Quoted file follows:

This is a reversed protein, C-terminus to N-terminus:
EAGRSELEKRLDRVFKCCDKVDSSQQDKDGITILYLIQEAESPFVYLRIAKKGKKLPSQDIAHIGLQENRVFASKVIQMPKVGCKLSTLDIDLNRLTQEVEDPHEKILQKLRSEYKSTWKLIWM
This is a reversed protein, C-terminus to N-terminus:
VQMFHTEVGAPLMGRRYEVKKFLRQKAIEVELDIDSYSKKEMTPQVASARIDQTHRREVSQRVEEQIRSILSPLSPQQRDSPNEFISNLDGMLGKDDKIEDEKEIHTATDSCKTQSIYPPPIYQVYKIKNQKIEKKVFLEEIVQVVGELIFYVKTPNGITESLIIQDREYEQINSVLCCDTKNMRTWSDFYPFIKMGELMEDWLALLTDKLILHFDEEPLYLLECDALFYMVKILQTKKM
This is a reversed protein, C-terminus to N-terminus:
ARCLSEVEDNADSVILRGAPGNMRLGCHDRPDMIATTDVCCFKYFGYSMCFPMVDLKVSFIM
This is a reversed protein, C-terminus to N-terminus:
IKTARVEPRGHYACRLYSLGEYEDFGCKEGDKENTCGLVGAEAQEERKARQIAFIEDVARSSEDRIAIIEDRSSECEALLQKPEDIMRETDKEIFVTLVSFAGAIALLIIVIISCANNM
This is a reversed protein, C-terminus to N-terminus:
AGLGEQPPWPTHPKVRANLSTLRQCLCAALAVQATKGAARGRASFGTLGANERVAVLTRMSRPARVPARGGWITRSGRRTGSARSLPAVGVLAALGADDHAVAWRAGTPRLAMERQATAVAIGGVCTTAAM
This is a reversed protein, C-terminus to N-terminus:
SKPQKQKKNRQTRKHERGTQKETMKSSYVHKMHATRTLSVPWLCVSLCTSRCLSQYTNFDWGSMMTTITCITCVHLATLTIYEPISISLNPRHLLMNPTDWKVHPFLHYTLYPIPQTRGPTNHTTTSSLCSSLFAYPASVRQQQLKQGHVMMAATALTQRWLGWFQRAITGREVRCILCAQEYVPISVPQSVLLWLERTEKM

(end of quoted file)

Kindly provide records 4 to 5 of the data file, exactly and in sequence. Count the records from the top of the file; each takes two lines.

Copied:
This is a reversed protein, C-terminus to N-terminus:
IKTARVEPRGHYACRLYSLGEYEDFGCKEGDKENTCGLVGAEAQEERKARQIAFIEDVARSSEDRIAIIEDRSSECEALLQKPEDIMRETDKEIFVTLVSFAGAIALLIIVIISCANNM
This is a reversed protein, C-terminus to N-terminus:
AGLGEQPPWPTHPKVRANLSTLRQCLCAALAVQATKGAARGRASFGTLGANERVAVLTRMSRPARVPARGGWITRSGRRTGSARSLPAVGVLAALGADDHAVAWRAGTPRLAMERQATAVAIGGVCTTAAM